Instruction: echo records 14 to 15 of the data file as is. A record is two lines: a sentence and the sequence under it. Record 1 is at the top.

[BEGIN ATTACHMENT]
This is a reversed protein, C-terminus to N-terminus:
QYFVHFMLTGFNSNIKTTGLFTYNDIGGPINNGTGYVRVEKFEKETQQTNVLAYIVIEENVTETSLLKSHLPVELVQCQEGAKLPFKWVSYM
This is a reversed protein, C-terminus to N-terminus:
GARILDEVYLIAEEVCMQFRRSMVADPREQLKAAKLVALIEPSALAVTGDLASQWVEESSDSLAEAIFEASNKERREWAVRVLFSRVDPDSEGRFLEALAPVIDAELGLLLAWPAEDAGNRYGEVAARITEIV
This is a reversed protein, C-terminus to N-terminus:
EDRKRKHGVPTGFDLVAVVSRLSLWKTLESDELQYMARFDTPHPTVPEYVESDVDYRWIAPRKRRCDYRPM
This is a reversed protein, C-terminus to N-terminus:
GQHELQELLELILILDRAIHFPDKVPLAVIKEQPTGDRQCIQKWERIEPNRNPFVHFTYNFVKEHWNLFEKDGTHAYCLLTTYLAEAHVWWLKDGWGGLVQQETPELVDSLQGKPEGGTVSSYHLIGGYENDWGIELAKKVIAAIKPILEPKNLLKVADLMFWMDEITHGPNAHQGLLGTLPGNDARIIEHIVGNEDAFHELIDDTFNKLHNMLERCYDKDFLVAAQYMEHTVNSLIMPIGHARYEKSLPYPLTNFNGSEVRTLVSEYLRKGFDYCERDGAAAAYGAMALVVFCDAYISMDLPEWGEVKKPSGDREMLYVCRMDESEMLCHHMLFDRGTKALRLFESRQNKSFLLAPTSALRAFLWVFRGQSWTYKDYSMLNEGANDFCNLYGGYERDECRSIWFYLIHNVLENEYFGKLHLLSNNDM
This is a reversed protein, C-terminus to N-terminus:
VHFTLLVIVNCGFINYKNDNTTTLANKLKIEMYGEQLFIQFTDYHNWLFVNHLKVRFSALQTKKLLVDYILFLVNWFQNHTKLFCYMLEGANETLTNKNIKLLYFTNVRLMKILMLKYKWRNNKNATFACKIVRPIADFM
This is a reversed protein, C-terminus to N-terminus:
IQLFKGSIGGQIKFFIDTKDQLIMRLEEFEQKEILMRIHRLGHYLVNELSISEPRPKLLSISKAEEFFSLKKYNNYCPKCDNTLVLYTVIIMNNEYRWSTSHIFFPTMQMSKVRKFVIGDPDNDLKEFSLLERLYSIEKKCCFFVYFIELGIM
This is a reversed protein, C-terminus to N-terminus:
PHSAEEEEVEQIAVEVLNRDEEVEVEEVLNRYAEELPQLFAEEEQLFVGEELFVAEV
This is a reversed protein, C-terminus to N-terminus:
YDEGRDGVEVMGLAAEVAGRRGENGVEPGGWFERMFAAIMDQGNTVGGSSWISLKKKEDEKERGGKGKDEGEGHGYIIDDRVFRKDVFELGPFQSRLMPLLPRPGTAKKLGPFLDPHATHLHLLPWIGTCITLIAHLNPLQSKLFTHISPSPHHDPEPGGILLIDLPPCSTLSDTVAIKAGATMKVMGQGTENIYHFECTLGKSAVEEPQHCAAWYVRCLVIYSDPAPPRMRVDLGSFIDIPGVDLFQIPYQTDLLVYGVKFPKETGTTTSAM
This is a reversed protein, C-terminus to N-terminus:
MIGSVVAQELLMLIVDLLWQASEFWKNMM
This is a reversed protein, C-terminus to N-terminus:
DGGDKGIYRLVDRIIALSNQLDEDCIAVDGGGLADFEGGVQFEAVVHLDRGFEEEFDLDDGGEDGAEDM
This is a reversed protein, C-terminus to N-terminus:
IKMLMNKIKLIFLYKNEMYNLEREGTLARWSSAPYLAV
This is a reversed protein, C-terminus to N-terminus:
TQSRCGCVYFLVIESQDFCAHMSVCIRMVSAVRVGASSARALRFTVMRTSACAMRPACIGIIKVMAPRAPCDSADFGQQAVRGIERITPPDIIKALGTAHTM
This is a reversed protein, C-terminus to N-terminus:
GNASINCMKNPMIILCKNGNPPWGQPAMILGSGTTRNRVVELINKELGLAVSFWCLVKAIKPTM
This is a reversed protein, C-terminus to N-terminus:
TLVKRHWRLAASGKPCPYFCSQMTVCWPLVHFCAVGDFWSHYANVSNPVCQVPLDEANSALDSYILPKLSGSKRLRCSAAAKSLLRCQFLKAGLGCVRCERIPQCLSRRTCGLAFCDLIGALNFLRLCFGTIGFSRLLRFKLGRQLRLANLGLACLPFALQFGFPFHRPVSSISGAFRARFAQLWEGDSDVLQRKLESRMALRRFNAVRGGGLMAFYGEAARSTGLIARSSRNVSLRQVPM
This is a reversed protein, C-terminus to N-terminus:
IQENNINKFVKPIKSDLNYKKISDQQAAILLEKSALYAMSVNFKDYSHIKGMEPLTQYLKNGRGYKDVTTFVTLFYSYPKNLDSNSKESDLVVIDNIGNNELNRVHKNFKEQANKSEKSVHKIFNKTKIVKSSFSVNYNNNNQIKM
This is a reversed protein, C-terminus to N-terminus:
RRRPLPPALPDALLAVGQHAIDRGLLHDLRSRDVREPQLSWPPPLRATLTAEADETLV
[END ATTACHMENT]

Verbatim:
This is a reversed protein, C-terminus to N-terminus:
TLVKRHWRLAASGKPCPYFCSQMTVCWPLVHFCAVGDFWSHYANVSNPVCQVPLDEANSALDSYILPKLSGSKRLRCSAAAKSLLRCQFLKAGLGCVRCERIPQCLSRRTCGLAFCDLIGALNFLRLCFGTIGFSRLLRFKLGRQLRLANLGLACLPFALQFGFPFHRPVSSISGAFRARFAQLWEGDSDVLQRKLESRMALRRFNAVRGGGLMAFYGEAARSTGLIARSSRNVSLRQVPM
This is a reversed protein, C-terminus to N-terminus:
IQENNINKFVKPIKSDLNYKKISDQQAAILLEKSALYAMSVNFKDYSHIKGMEPLTQYLKNGRGYKDVTTFVTLFYSYPKNLDSNSKESDLVVIDNIGNNELNRVHKNFKEQANKSEKSVHKIFNKTKIVKSSFSVNYNNNNQIKM